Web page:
By Rupal Ramesh Shah
Sumi Das is from the Cooch Behar district of West Bengal, in India. They started Moitrisanjog Society in 2009, a nonprofit organization devoted to affirming the rights of marginalized people, such as trans people, effeminate men, and hijras, “a complex intersectional identity based on aspects of a person that extend beyond the categories of gender and sexuality,” according to Gayatri Reddy, author of With Respect to Sex: Negotiating Hijra Identity in South India.
“It is difficult to define my identity. When I was a young boy, I felt like a girl. These days they identify me as transgender. Identity labels put us into categories that restrict us at times and serve political purposes at other times. Even then, people like me are not recognized in this country nor given appropriate legal rights,” said Das in Hindi, one of the many languages spoken in India.
The identity labels that society expects us to abide by are something with which I am also familiar. I often find myself struggling to identify as a Tanzanian, an Indian, or an American. In talking with Das, I understand that the question of identity is too complex to be explained in a single conversation, and that the issues they face are similar to the ones LGBTQ+ people in the U.S. face.
Before starting Moitrisanjog Society, Das had no idea what a nonprofit was, nor did they have much money to run the organization. When I asked for the reasons they started Moitrisanjog Society, Das said, “A place for everyone to open their hearts, feel at home, and live in a community.” Since its inception, the organization has supported close to 250 people that identify as transgender and hijra. According to Das, anyone who is looking for a family is welcome in their group. “When I was young, I felt alone. I thought there was no one in the world like me,” Das said. It is because of that feeling that they started the organization – to address loneliness among people who feel differently about their gender and the bodies they grow up in.
In addition to serving as a shelter for those in need, the Moitrisanjog Society also provides courses centered on achieving financial security and learning the art of cosmetology. At the end of the courses, they give participants certificates to acknowledge their completion. People who are a part of the transgender and hijra community work in different professions. Some utilize the skills from the courses. Others provide entertainment, as dancers, during weddings and large festivals.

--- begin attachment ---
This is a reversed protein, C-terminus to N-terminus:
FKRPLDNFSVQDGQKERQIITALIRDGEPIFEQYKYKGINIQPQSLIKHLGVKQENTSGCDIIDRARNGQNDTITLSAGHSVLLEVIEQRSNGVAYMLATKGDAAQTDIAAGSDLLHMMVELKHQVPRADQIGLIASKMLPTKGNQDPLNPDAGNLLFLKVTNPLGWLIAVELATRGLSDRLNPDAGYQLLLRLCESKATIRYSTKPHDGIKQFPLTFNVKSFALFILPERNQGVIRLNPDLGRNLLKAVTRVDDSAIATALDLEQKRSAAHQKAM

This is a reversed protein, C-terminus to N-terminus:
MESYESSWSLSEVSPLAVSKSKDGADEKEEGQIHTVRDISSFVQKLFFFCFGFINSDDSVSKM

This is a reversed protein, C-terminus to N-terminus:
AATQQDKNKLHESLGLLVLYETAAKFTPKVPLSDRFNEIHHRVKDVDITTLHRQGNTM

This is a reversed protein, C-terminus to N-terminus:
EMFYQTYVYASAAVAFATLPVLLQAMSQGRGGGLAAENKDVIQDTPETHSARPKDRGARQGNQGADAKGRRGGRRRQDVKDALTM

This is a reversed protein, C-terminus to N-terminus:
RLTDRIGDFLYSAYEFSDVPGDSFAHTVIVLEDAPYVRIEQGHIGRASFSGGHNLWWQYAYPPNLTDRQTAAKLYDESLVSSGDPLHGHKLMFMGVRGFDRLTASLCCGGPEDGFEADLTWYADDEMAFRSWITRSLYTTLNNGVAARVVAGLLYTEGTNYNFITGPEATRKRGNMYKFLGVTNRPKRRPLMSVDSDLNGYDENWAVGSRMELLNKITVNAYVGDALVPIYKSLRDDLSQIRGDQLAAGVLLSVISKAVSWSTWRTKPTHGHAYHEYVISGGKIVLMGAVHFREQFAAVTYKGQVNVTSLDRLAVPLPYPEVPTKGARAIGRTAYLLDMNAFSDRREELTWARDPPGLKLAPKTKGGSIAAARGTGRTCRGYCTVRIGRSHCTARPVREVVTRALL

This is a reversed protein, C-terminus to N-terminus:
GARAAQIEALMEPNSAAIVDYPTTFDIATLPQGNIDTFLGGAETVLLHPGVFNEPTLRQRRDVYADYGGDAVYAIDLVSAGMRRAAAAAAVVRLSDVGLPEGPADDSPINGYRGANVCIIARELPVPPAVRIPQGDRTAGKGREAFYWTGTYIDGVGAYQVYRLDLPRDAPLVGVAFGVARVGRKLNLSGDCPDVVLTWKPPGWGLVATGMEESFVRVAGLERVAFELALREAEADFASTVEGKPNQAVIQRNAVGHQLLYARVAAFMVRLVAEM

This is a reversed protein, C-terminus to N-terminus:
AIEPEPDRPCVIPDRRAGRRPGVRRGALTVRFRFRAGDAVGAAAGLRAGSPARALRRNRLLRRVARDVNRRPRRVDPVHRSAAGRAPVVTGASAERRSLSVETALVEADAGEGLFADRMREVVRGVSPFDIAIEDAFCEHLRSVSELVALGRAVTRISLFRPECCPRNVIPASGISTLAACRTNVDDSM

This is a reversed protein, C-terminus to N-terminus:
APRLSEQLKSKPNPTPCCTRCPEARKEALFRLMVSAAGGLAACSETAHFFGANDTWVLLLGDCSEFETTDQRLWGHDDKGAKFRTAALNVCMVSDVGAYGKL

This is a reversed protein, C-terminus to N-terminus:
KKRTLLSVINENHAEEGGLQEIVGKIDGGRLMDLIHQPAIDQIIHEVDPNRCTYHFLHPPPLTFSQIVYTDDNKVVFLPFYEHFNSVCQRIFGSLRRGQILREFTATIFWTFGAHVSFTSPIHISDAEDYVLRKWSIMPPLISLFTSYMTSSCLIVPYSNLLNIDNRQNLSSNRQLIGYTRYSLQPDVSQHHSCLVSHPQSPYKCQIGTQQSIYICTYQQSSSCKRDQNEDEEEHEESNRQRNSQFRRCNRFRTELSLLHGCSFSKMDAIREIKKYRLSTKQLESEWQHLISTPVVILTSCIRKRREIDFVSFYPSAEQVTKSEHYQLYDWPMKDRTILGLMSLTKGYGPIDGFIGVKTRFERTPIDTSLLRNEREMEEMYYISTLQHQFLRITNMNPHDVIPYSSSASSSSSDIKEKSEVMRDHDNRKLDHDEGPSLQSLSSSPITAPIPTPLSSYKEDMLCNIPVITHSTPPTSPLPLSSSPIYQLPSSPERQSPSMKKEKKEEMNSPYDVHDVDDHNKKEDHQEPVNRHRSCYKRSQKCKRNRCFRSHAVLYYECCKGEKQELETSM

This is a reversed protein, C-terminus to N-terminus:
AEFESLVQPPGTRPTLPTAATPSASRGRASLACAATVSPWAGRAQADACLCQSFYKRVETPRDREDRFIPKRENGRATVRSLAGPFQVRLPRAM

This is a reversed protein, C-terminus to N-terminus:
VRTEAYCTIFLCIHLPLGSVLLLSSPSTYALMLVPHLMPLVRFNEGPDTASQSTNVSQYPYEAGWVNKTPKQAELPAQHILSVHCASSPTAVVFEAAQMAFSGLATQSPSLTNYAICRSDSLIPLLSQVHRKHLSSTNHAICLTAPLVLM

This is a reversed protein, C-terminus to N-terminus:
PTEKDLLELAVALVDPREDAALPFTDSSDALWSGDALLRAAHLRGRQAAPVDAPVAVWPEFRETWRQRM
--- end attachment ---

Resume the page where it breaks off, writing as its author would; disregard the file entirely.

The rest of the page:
“We must do everything for ourselves, because the law doesn’t recognize us or provide any means of livelihood for us.” In 1860, when the Indian Penal Code (IPC) was enacted, section 377 criminalized sexual activities considered to be against the order of nature. It is that law that has discriminated the transgender and hijra community in India for years. “We don’t have bathrooms. At hospitals, they do not welcome us in the wards designated for women or men.”
Navigating a system in which a specific group is not even recognized to exist is challenging. It was not until 2014 that transgender people and hijras gained official recognition as a third gender – which is inherently discriminatory, as this places them behind first and second genders. In 2018, section 377 of the IPC was decriminalized, allowing for consensual sex among adults, irrespective of their gender. According to Das, these are big achievements, but this is just a start. Much more needs to be done in terms of gaining recognition in the mainstream community.
The healthcare challenges faced by the transgender and hijra community have become far more evident during this pandemic. “We were already stigmatized before the pandemic. During the pandemic, we must continue to advocate for our rights even more, especially in terms of healthcare,” Das said. This strong and compassionate activist is nothing but positive when it comes to dealing with adversity, and perhaps that is the quality that is going to get them through this pandemic.
My conversation with Das leaves me to wonder about the rest of the people in this world who are at the intersection of identities and at the crossroads of communities. Will COVID-19 teach us to open our communities and world to everyone, especially those who are different from us? Will COVID-19 cultivate in us empathy for those who are further marginalized due to the disease? During this pandemic, I hope we will think about those who are outside our circles and communities and ways we can support them.
Rupal Ramesh Shah is a third-generation Tanzanian who grew up in an ethnically Indian family in the town of Moshi, at the foot of Mount Kilimanjaro. Her family immigrated to the U.S. when she was a teenager.